Movie Review - The Dark Knight Rises

Is this a Batman movie? Batman and even Bruce Wayne are hardly seen it. The credits for this film should be "The Dark Knight Rises. Starring Joseph Gordon-Levitt. Gary Oldman. Anne Hathaway. Michael Caine. Tom Hardy. Morgan Freeman. Marion Cotillard." A bunch of other names should scroll, then in tiny letters at the bottom, "Christian Bale as Bruce Wayne / Batman." This movie runs for over two and a half hours and for the first two hours, Batman's presence is rather incidental.

Tom Hardy plays Bane who opens the film by hijacking an airplane mid-flight. The reason is too convoluted, so I won't bother trying to explain. Anne Hathaway plays Selina Kyle aka Catwoman who pretends to be a maid working at Wayne Manor all so she can steal Bruce Wayne's fingerprints. It's not clear but Catwoman is unknowingly working for Bane. The one or two degrees of separation aren't worthy of explaining either. All you need to know is that Bane is going to take over Gotham City and help someone else to blow it up with an atom bomb and that atom bomb is under Bruce Wayne's auspices.

The problem is for the two hours it takes to set this up, Batman and even Bruce Wayne are barely if not rarely seen. Then, for the last half hour that it takes to stop this crazy plan to destroy Gotham, Batman isn't actually needed. It's kind of sad when the hero of the movie isn't required because the rest of the characters could do it without him.

I suppose one could argue that for all the time that Batman is gone, he's off learning Bane's back story and how it's all connected to Batman Begins (2005), but, in the end, it doesn't matter. It actually makes things worse because you learn that director and co-writer Christopher Nolan could have used Liam Neeson better but he's limited to a brief flashback where he doesn't even speak. What a waste!

At least with the previous film, the Joker's plan involved Batman and made it a problem that Batman and only Batman could handle. That's not the case here. Here, any body could handle Bane's plan and indeed any and every body does.


In the end, it's Catwoman who kills Bane and rather unceremoniously. In the end, it's Commissioner Gordon, played by Gary Oldman, who stops the atom bomb from going off immediately. In the end, it's Officer Blake aka Robin who organizes the people in the city to help take the streets back. In the end, it's Lucius Fox, played by Morgan Freeman, who designs and builds the inexplicable flying machine called "The Bat," and in the end, it's "The Bat" that carries the bomb far enough to save Gotham.

I guess you could argue that you needed Batman to pilot "The Bat" but as Catwoman demonstrates with the Bat-pod, any one could have flown it. That, and "The Bat" had an auto-pilot. The question becomes what was Batman needed to do. The answer is nothing. If Nolan were trying to establish this as a point, that Gotham could exist without Batman, that it could save itself, then the logical thing would have been to kill Batman.

You could argue that Nolan does kill Batman. Yet, the fact that the final shot of the movie is Blake aka Robin going into the Bat-cave would suggest that Batman or at least the figure that he represented didn't really die and most likely will go on. Nolan perhaps undermines the very theme he spends nearly three hours constructing.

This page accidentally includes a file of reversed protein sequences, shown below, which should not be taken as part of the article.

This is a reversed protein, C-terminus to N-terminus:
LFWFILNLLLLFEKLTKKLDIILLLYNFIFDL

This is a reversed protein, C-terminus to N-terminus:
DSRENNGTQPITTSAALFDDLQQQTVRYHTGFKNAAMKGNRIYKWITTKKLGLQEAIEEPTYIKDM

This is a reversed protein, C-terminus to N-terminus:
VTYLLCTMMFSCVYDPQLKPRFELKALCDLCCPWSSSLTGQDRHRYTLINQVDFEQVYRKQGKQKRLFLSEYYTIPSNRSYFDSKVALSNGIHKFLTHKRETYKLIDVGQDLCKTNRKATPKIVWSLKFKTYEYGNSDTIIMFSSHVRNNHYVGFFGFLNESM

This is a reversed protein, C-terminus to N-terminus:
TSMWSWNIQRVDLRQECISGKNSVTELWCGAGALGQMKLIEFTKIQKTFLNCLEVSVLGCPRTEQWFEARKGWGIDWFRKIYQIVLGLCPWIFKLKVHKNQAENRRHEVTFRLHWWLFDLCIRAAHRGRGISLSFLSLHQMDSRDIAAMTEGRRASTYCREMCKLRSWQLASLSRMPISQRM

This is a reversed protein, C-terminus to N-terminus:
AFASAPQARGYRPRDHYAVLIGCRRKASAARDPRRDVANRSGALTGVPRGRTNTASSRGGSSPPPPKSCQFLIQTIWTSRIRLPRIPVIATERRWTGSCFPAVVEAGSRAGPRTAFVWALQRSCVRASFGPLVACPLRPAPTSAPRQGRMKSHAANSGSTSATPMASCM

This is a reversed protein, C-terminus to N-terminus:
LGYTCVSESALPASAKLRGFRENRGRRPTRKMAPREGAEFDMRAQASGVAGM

Nolan also undermines the look and feel of Gotham. His previous film had mostly the city of Chicago as the stand-in for Gotham City. It's clear that for this film like with the Stock Exchange and all the bridges connecting Manhattan to the other boroughs or even to New Jersey, New York City is mostly the stand-in for Gotham this time. It changes the setting and the geography in order to service the crazy plot but it's disconcerting and highly inconsistent for his so-called trilogy.

Lastly, the character of Bane was a misfire. Nolan really dropped the ball. Obviously, with his Batman movies, Nolan has tried to portray it all realistically and keep things grounded in logic, which is why he took all the mysticism and immortality away from Ra's al Ghul. He does the same with Bane. Going off the comics, Bane had the same powers basically as the Hulk from the Marvel comics. Bane didn't turn green but he could drastically increase his size and muscle mass with the help of a venomous substance that was essentially a super steroid.

All of that is removed in this movie, which would have been fine but Nolan and his co-writers replace it with something completely stupid and lame. It's merely to give Hardy a Darth Vader mask when a regular luchador mask would have sufficed. All the so-called poetics and bombast that Nolan and his co-writers had him spewing in his dialogue also had me rolling my eyes. I know Bane is supposed to be smart, but it was just too much. It added up to me not fearing Bane or thinking him a great threat because there's really nothing special about him.

Joker was a God of chaos beholden to no one. Bane is just a hired gun. He may have the Darth Vader mask, the massive biceps and pectorals that'll poke your eye out, but he's not menacing enough. Considering every time Bane kills someone, Nolan cuts away before any blood or actual death is depicted. After recently seeing The Raid: Redemption, this movie felt like a Disney film by comparison. I dare say it even felt boring.

One Star out of Five.
Rated PG-13 for sequences of action and violence, some sensuality and language.
Running Time: 2 hrs. and 44 mins.


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